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Filtering strength

Hi guyz, just a new problem, I connected microphones to my 1701 and decided to filter all the sound lower than 22khz. That is how I checked: from an external generator I generated a signal 19.56khz,  connected microphones to the input, then connected high pass second order butterworth filter with corner freq 22khz, then multiplied filtered signal on 20khz sine wave and listened to the output. If there was a signal coming through, it would be modulated and would come through the output as 440hz tone, if filter works then there will be no sound.

The problem is, the filter seems to filter almost nothing! When I switch it on, the 440hz tone becomes just a little tiny bit quieter. Then I tried a crossover, also with the same result. What is wrong guyz? Do filters work fine? Do I do something wrong? How to filter unwanted signal thoroughly?

  • I'm a little lost understanding your configuration.

    - Why do you multiply the filtered signal by 20kHz?

    - Why are you using more than one microphone?

    Can you upload a picture of your project file?

  • Because my task is to mix down frequencies about 20.44 khz, if I multiply 20.44 on 20 I can hear a 440hz tone. At the same time I do not want frequencies lower than 20khz to be mixed down. Without a high pass filter 19.56khz will also produce 440hz tone. That is why I use filter. 2 microphones are used for 2-channel operation. I can not unfortunately upload the file now because I am at the Uni. But sure I will do it later, but I do hope that some solution may appear before that. Just the main question is how can I inhibit all the frequencies lower than, say 20khz, leaving everything higher intact (up to 96khz)?

  •      Hi Skfir,

    To separate your undesired image frequency of (20KHz - 440 Hz) from your desired signal frequency of 20.44KHz, you'll need to design a multi-section filter.  This is how it's done in radios from ordinary to fancy -- the theory actually goes back to tubes and industry pioneers (look up Chebyshev filter in Wikipedia), but can be easily implemented in SigmaStudio.  The filter might look like what's below:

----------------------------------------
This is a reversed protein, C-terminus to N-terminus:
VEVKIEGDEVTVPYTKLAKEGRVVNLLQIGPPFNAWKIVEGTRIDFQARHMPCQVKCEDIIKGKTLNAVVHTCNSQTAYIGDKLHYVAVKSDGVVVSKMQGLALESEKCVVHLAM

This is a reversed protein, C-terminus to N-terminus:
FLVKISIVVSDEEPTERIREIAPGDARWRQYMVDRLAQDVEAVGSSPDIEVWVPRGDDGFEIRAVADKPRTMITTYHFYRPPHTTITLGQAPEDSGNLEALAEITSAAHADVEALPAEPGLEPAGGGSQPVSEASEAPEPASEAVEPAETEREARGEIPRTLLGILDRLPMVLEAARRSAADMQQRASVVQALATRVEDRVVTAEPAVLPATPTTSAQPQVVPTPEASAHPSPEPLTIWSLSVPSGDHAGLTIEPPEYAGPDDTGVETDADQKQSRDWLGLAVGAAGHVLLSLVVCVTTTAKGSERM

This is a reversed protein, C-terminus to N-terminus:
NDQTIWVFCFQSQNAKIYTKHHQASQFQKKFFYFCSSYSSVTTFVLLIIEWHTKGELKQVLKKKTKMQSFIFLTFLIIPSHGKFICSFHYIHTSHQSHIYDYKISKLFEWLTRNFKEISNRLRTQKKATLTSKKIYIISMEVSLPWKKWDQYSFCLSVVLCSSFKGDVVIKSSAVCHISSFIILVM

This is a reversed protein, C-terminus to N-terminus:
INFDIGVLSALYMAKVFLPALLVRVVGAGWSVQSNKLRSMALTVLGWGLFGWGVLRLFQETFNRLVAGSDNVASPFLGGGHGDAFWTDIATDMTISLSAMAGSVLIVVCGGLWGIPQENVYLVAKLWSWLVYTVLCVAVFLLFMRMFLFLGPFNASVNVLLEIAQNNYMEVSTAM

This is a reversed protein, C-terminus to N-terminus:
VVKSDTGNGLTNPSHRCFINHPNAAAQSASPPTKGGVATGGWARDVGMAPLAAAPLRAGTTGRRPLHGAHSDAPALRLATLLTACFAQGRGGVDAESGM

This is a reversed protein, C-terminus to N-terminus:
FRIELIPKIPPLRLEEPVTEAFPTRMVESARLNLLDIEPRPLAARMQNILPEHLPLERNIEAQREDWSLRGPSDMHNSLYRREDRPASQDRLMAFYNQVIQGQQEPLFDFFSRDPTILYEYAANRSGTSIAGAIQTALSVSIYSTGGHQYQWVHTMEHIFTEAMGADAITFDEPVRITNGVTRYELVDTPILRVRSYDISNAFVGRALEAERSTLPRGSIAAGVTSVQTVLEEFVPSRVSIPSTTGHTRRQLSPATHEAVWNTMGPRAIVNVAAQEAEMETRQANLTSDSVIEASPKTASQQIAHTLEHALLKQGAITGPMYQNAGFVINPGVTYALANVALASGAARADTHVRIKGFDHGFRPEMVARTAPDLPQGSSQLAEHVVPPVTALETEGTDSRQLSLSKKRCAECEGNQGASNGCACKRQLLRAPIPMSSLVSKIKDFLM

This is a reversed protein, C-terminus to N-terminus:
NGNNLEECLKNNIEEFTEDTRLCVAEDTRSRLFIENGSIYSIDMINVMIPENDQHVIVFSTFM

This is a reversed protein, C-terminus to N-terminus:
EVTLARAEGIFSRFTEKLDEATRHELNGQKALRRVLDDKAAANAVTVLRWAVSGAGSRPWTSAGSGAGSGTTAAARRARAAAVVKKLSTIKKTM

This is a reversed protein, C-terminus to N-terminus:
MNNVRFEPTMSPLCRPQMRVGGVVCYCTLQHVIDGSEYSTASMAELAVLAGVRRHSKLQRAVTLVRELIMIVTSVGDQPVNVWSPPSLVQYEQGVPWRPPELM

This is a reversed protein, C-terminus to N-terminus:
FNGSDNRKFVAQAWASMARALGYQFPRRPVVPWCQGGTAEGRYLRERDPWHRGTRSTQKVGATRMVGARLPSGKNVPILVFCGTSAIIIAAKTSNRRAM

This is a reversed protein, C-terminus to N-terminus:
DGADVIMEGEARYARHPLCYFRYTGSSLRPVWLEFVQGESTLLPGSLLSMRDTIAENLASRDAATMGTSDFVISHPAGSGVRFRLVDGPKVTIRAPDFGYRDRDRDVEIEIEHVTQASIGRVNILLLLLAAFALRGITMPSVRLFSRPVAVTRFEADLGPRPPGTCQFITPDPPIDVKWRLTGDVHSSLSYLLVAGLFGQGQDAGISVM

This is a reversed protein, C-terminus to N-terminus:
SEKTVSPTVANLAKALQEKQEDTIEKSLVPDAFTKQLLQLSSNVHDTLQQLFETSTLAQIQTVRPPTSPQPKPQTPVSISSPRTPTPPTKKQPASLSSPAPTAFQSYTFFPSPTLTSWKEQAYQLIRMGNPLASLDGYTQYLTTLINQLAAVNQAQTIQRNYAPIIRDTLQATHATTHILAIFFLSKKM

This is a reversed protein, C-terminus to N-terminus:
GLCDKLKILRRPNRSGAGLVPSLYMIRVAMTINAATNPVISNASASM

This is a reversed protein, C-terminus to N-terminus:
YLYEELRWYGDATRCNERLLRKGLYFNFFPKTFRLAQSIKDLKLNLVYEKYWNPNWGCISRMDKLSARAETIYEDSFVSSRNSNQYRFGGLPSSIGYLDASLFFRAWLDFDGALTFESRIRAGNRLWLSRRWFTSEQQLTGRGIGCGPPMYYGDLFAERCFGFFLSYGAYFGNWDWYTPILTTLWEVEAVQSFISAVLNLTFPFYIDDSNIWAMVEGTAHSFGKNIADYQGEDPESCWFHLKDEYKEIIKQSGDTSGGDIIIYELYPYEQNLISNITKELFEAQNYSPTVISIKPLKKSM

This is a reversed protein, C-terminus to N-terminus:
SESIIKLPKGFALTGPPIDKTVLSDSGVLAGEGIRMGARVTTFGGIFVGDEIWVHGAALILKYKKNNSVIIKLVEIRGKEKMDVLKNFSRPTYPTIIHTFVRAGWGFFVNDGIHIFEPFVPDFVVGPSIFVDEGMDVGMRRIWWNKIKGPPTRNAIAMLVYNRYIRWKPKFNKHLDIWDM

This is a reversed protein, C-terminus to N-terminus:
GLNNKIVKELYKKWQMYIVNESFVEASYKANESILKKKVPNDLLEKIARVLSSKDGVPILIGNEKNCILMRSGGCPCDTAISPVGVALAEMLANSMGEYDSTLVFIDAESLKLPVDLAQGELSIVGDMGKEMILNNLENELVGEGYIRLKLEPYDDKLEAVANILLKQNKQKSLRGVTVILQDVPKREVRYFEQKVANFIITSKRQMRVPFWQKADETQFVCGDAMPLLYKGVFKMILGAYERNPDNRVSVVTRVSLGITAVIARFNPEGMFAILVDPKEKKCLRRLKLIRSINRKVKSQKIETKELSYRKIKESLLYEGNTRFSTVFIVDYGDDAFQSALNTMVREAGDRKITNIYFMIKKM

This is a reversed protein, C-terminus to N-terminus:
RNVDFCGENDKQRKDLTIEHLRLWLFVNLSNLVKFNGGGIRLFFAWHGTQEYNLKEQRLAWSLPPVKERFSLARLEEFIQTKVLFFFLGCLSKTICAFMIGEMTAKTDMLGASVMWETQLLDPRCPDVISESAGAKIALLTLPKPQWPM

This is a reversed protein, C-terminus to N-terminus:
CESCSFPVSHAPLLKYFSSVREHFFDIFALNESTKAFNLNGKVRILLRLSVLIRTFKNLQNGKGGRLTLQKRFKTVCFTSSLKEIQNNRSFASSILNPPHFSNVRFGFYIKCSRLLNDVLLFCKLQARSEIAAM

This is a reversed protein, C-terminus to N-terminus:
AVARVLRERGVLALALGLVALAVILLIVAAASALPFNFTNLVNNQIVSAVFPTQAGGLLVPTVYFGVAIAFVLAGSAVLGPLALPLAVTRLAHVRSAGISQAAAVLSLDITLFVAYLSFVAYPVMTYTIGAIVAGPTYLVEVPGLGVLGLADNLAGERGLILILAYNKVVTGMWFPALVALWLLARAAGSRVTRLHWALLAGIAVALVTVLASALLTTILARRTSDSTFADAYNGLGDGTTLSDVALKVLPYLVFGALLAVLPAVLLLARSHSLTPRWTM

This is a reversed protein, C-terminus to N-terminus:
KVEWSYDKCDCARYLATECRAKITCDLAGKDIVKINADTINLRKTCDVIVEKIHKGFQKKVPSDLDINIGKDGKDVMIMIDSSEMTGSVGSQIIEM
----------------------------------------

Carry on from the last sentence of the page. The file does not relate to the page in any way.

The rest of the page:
It's four "General" (bi-quad) Hi-pass filters in series, each with its own cutoff frequency "f" and resonance "Q".  For the moment, ignore the numbers inside the filters, examining instead those in the blue comments.  Notice that as you go from input to output, the cutoff frequencies start well above the desired 20KHz cutoff frequency and head toward it (the last one is a little below).  The Q starts low and goes up.  The peaks and dips of the four sections cancel each other above 20KHz, but once you go below cutoff, they all fall together.  Thus the overall response stays more or less flat above 20KHz, then drops like a rock below.    The right way to figure the f and Q for each bi-quad section is to use a filter design program.  I have a good one on my iPod Touch, but I misplaced it yesterday so I set up the above filter by trial and error using the Stimulus and Probe simulation blocks. The response looks like this:

    Since you're working with ultrasonics, no doubt you're running at a high sample rate such as 192KHz.  SigmaStudio's filter simulation is fun to use but only runs out to 22KHz even with projects built at 192KHz, so you'll need a workaround to use it here.  One way is to divide all frequencies by 4 (e.g., design the filter for a 5KHz cutoff frequency).  When you actually build the filter in a 192KHz system, enter the real (x4) frequencies.

    Even a four-section (8 pole) filter may not be sufficient for your application – you may need to use another radio trick, a superhetrodyne circuit where you do your most selective filtering at an "intermediate frequency" such as 2KHz. That's a more complicated system with two filters, but neither as tough as the one you need here.

    Bob

  •      Hi Skfir,

         AD has an excellent resource on their website -- the  book by Steven W. Smith, The Scientist & Engineer's Guide to DSP.  Chapter 20 provides theory and design procedures for  Chebyshev filters, the link is:

    http://www.analog.com/static/imported-files/tech_docs/dsp_book_Ch20.pdf

        I highly recommend the entire book.

         Bob

  • It is an amzing book! I know it, by now I just have been through the first 9 chapters. Thank you again heaps for your help. Will sure read.

  •      Hi Skfir,

         ADI recently added a filter wizard to their web-based design tools:

    http://www.analog.com/designtools/en/filterwizard/#/type

         Although it's primarily for building active op-amp filters, it provides the necessary fc and Q data to enter into a string of General (2nd Order) filters in SigmaStudio.  For example, you can specify a high-pass filter with 3dB point at 24KHz and a drop of -40dB at 10KHz, as shown below:

    If the resulting design has too many stages for your liking, move the Filter Response slider to the left to choose a Chebyshev filter (by the way, this is the neatest selection method I've ever seen in such a program).  Then choose the Specifications tab, and pick Stages from the drop-down box to read out the fc and Q specs for each filter stage.  These go directly into three General (2nd Order) high-pass filter blocks.

         If the wizard includes a first-order stage in its output, of course use a corresponding first-order stage filter in your SigmaStudio implementation.

         Bob

  •      Hi Skfir,

        Likely you know this already, yet for the benefit of others:  With recent versions of SigmaStudio, the Stimulus / Probe response window works for all supported sample rates.  Thus the workaround I described above is no longer necessary.

         Bob

  •      Hi all,

         We now have an even better solution -- the Nth Order Filter -- see https://ez.analog.com/message/217919#217919